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Grow old with me! The best is yet to be

July 24, 2009

That’s a quote from poet Robert Browning, and while it was to his mate, the same could be said for the world’s population: more and more people are living well into their 80s, 90s and even seeing the big 1-0-0.  100 year old

Recent projections from the U.S. Census Bureau suggest that by the year 2040, there will be 1.3 billion – that’s billion, with a B – elderly people on this planet.  That’s roughly the population of China, about 20 percent of the entire world’s population.  It will mark the first time ever that there have been more older people than younger people.

“Aging has truly become a global phenomenon, no longer simply limited to the developed world,” says Adam Davey, a professor of public health at the College of Health Professions.  “The implications of an aging population for the developing world will be especially important to address.  So much of what we know about aging is culturally bound.  Many of the most important factors associated with promoting and maintaining independence among older adults (health care, retirement, family structure) vary from country to country.”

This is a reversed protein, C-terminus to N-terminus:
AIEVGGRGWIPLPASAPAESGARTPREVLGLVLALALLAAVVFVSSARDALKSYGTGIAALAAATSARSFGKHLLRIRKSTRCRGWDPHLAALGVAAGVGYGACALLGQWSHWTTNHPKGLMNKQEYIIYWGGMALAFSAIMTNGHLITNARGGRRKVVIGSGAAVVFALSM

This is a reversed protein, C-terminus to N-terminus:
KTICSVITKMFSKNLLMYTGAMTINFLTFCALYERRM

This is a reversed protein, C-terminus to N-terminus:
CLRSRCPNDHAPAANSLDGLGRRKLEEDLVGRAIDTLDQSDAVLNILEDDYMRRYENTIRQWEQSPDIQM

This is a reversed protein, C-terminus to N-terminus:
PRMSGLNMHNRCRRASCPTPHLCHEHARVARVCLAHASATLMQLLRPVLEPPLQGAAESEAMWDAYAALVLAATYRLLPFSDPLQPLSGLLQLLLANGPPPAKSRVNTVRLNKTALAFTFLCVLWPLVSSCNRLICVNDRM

The Census report noted this will force major increases in public spending and force down gross domestic product growth rates, but Davey says this boom could also bring about new opportunities, such as longer family ties, or greater opportunities in the workplace, with greater earning potential.   He says that the very concept of aging could change dramatically.

“As baby boomers begin to reach old age, they are likely to push back the definition of old age itself.  Perhaps by 2040, the population of senior citizens will actually be lower because it is defined as 80+ or some other changing social marker,” he says.


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